Friday, January 23, 2009

The English Vice

Minutes before he’d started throwing up over the fabulous Persian carpet in his Manhattan penthouse, my banker-friend K. had promised to take to exercise and clean living in 2009. I’d marvelled at his low cunning—the ability, even when blind drunk, find the words needed to contain his khoti’s righteous morning-after wrath.

It was with some surprise, therefore, that I heard the Bitch-in-Chief, as he fondly calls her, bragging that she’d got him to deliver on his word. B-in-C had the smug air of a woman who has finally beaten a good man into submission. I knew better. Based on the certain knowledge that K. wouldn’t work up sweat on account of anything other than a platoon of naked Uzbek Houris, I asked the B-in-C for his the address of his “gym”—and off I went.

Miss Victoria wasn’t Uzbek—but the minute I laid eyes on her, it was clear just why K. was there. Beautiful, blonde and blessed with a body built for Oriental Contortions no Uzbek Houri could ever have imagined, Miss Victoria cooed in delight at the prospect of having a fine gentleman as myself “exercise” at her establishment. Having relieved me of my credit cards, she signed me in—and swung open the doors to Paradise.

What I saw froze my blood, and shrank my killi to the size of a pea. K., trussed up in a black leather gimp suit, was performing push ups. Each time he failed to drag himself off the floor, one of Miss Victoria’s stunning assistants would, with a languid flick of her arm, horse whip him within an inch of his life. All around, there were men screaming with pain—or was it pleasure? “I ache for the brush of her lips”, K. said, with the helpless air of a man who has crossed the frontiers of all reason, “but I ache for the crack of her whip”.

For the first time, I looked at the name on the registration form Miss Victoria had handed me: Slavercise.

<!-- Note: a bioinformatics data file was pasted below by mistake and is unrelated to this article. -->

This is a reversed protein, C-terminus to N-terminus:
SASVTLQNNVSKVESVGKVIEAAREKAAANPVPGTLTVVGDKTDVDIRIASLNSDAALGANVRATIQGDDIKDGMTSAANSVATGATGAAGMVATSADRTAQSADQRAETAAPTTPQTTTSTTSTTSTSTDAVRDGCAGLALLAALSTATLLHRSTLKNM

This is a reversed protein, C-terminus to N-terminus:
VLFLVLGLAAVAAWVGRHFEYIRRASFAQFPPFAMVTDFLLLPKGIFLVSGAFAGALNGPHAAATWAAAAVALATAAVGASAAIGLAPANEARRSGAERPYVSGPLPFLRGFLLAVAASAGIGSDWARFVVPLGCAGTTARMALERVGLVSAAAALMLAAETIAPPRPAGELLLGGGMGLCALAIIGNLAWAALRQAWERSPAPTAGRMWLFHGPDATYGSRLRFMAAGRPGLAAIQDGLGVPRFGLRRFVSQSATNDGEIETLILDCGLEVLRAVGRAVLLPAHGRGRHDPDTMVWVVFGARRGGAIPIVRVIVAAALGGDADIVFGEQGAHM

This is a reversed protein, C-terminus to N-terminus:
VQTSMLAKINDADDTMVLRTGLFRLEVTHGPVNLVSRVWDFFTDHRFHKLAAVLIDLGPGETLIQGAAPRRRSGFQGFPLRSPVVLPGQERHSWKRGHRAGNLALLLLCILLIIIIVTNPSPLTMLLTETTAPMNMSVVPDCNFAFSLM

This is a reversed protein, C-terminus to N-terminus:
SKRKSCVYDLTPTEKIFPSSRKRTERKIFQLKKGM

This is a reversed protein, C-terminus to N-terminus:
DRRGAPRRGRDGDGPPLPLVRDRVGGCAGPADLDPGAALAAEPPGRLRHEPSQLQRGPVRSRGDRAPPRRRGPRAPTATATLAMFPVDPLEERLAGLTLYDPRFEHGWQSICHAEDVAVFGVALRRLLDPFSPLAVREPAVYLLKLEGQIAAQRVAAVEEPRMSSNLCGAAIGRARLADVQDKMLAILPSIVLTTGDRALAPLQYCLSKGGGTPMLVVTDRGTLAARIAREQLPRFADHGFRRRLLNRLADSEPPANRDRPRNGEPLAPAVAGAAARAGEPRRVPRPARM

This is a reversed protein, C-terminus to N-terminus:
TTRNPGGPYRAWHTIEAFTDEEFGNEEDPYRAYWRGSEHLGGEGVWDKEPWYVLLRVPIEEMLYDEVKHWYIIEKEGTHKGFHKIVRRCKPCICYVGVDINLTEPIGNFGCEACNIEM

Now, it isn’t as the idea of tying up people and whipping them is alien to my watan. My dear friend, the Maharani of B., took no small small pleasure from flogging the peasants at last year’s mango-harvest time, when the uppity so-and-sos demanded money, will you believe it, to pluck the fruit.

And there’s Muharram, of course. Back in the Pind, they take the whipping stuff seriously. The flagellants would march down the street to the Masjid, each determined to demonstrate their neighbourhood’s abiding grief about the unfortunate events of 680, A.D.

Ya Ali! Ya Husain!, they would rhythmically cry.
Ya Ali, Ya Husain
Jor Sey Kutto Behan Dey Lodon [Hit harder, you sister-fuckers], the flogger-in-chief would shout out periodically, to the shirkers
Ya Ali, Ya Husain
etc. you get the idea.

At first, I thought the existence of Slavercise was a symptom of the Protestant distaste for sloth which runs through Jesustan—a distaste which manifests itself in a veneration of exercise, cold showers and outdoor discomfort that is just as unhealthy as the fat-fetishism I have earlier written on. But on closer inquiry, it turned out that this was a facile analysis.

In my watan, the infliction of pain is what god intended it to be: an instrument of punishment; a means of control. Its experience, be it in the mango orchards or at Muharram, is merely a dress-rehearsal for the larger agony we call life. In Jesustan, though, pain is a choice—an aesthetic of profound spiritual significance.

From Piety to Pornography
We desis have long known that White Master enjoys a strange relationship with the whip: its not for naught, after all, that the urchins on Janpath run after goras with enormous leather hunters in their hands.

Like all good stories, the story of White Master’s and the whip begins a long, long time ago. During the tenth century, historians tell us, flagellation was as core a part of monastic practice as prayer. Indeed, psalms and prayers were often recited as monks and nuns were flogged.

Processions of flagellants also travelled Europe for periods of thirty-three days, enacting the years of Christ’s life. Prophecies of the coming apocalypse were in vogue then, as they are now; the flagellants hoped to reduce their time in Purgatory and to ward off ailments like the plague.

Through whipping the body, one attacked the home of the devil, and thus drove out Lucificer—to the delight of god, the angels, and any deviants who happened to be watching. From various thirteenth century accounts, we learn that the flagellant was often naked, in a ritual remembrance of Adam and Eve in the state of nature. As such, flagellation was a means atoning for Original Sin, and of seeking the intercession of the Virgin through sharing in the pain of Christ’s Passion.